Look for the Weight and Purity
Legitimate mints will stamp bullion accordingly and accurately. No mint will ever produce bullion for distribution on the open market without specifically stamping the bullion. You should always look fo rthe stamp first. Never mind the pretty picture formed into the bullion, look for the appropriate labeling. This is a critical first step in recognizing pure silver bullion!
I only buy bullion stamped with the exact words "999 fine silver" and "one troy oz". I avoid bullion stamped in any way other than this, no matter how real it looks.
A troy ounce is the standard unit of measure in the precious metals market. There is a difference between a standard ounce and a troy ounce so it is critical it weighs 1 troy ounce and is stamped 1 (or one) troy ounce.
I have seen bullion in coin shops at reputable dealers that didn't have this stamped on them. When questioned, I have had a coin dealer near my home play dumb and act as though he didn't notice the weight wasn't stamped.
So it's up to you to take notice of the appropriate weight of the piece you intend to buy. Once you leave the estate sale, store, or local coin shop, it's yours to keep regardless of whether it is counterfeit or legitimite.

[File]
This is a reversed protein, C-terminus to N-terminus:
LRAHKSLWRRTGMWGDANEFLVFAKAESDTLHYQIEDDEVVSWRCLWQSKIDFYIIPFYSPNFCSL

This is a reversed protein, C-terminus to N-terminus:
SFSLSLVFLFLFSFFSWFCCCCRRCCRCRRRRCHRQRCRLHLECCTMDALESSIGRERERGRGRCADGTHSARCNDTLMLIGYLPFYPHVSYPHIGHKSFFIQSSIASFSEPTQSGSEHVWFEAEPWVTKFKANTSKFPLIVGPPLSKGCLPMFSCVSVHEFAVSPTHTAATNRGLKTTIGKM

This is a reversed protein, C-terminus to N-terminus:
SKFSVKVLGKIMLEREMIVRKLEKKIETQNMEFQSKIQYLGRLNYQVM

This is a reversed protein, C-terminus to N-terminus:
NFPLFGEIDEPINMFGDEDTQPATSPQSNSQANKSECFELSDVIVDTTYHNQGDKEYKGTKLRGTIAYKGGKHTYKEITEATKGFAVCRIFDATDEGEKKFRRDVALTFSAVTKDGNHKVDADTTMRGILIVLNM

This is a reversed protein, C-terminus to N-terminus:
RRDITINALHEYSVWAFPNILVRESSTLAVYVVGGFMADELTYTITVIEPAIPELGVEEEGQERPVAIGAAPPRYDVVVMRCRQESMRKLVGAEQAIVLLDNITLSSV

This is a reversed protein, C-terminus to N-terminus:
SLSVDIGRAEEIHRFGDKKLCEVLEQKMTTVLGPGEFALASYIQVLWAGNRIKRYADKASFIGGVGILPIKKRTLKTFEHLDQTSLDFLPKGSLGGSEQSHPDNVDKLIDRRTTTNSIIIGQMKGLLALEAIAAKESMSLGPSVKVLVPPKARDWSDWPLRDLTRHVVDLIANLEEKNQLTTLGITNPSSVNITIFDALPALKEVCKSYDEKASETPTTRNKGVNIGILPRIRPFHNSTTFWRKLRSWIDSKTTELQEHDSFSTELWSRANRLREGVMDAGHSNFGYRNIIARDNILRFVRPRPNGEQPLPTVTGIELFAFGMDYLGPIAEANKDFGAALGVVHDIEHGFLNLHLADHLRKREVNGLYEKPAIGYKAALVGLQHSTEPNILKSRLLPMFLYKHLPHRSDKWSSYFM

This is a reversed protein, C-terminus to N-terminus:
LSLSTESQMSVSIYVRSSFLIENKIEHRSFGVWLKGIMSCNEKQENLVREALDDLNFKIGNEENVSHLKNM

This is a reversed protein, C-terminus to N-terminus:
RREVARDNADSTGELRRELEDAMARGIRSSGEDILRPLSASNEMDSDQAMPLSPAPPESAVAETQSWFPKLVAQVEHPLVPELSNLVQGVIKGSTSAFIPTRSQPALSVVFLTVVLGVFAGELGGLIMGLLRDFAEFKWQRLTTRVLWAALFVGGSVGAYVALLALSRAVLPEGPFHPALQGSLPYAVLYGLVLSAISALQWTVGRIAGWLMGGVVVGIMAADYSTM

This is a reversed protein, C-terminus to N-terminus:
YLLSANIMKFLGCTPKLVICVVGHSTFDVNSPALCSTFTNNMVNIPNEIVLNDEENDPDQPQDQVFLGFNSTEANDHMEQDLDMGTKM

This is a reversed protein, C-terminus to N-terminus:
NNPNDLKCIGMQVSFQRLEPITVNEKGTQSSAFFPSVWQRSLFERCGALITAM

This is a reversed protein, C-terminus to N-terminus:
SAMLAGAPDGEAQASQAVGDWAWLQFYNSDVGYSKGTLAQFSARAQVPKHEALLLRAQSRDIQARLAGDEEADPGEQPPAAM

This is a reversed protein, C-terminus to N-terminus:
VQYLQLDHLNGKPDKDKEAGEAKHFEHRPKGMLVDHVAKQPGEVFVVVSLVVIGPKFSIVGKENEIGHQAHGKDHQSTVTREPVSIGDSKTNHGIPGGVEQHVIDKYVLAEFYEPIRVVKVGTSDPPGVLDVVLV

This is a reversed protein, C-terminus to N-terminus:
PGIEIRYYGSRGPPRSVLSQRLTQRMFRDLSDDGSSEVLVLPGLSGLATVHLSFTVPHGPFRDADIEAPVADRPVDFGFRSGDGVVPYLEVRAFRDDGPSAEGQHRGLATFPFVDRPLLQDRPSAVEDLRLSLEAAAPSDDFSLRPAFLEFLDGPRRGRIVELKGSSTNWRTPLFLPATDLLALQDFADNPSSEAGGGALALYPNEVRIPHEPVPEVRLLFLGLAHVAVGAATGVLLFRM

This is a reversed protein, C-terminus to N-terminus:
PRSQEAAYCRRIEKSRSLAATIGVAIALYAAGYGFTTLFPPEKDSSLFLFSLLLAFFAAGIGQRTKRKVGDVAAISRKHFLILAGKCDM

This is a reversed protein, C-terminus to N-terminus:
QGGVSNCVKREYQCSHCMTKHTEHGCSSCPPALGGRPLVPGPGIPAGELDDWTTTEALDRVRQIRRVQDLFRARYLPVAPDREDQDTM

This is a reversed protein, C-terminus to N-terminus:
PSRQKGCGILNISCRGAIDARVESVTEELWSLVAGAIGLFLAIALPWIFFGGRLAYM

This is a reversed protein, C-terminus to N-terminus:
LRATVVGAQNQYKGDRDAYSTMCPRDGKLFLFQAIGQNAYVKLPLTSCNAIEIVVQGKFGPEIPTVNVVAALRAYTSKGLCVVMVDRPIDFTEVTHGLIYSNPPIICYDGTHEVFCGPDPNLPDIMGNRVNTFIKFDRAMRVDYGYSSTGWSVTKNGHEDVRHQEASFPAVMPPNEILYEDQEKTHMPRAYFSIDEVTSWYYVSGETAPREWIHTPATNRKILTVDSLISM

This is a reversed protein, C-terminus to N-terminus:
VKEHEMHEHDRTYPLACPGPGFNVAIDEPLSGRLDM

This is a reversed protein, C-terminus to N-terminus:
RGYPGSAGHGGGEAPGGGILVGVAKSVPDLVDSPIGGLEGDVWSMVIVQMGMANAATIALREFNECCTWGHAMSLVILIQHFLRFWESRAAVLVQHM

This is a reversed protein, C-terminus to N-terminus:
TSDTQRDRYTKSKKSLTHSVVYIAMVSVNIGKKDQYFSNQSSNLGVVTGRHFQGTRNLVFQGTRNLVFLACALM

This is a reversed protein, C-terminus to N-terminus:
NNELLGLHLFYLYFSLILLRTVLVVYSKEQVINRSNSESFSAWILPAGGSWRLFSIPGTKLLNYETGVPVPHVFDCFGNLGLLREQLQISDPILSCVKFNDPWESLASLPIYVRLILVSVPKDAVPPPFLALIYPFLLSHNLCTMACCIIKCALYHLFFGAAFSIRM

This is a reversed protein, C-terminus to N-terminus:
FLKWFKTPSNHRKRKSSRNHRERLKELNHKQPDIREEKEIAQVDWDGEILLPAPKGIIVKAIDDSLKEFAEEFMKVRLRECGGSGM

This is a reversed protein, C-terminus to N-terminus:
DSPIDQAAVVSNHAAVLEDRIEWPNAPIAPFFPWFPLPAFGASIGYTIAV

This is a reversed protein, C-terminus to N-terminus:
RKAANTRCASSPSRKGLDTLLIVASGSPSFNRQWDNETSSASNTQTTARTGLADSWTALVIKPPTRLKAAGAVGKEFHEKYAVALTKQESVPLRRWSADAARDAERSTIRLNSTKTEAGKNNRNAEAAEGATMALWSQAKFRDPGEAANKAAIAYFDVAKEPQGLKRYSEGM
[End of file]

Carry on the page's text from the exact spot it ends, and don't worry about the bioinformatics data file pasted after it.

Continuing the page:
I have seen bullion stamped with "1 troy oz silver". I tend to shy away from anything that is not stamped specifically with the weight and the fineness (or purity) of the silver. Hence, the entire phrase "999 fine silver 1 troy ounce". The purity of 999 fine or .999 fine is the percentage of purity. Simply beign stamped as silver is not good enough, I personally won't buy anything that is not stamped as 99.9% pure aka 999 fine.
The example in the photo to the left was not actually advertised or sold to me as 999 fine silver bullion, but as a "silver clad collectible".
I posted the photo to show how easily someone could be mislad either by accident, or deliberately. First glance at this bar and you'll think you've got a valuable amount of silver in your hands.
Remember, most of us are buying silver bullion to trade in for paper money someday again, maybe even years or decades from now. It will be impossible to trace or track down some coin guy who sold you fake bullion. If you are lucky enough to find him, you will have one heck of a time proving that he or she is passing bad silver to customers.
It will ultimately be your loss.How can you avoid buying counterfeit bullion that is stamped properly? That is a million dollar question and I will continue to add information as I compile it. For now, I always buy my bullion in small amounts as a precaution. It is a fact that can lower your chances of acquiring counterfeits and fakers for your collection through education.
Next I'll talk about where I have purchased my bullion and my experience thus far. read more about where to safely buy silver.
See Also: Buying Silver Online | Silver Investing FAQ | Silver Investing 101 | Silver Showcase | Retiring with Silver | Silver in a 401K Retirement Plan | Coins, Rounds, or Bars | Get Rich with Silver | One Oz Silver Rounds | Where to Buy Silver Safely | Physical Silver VS Paper Investments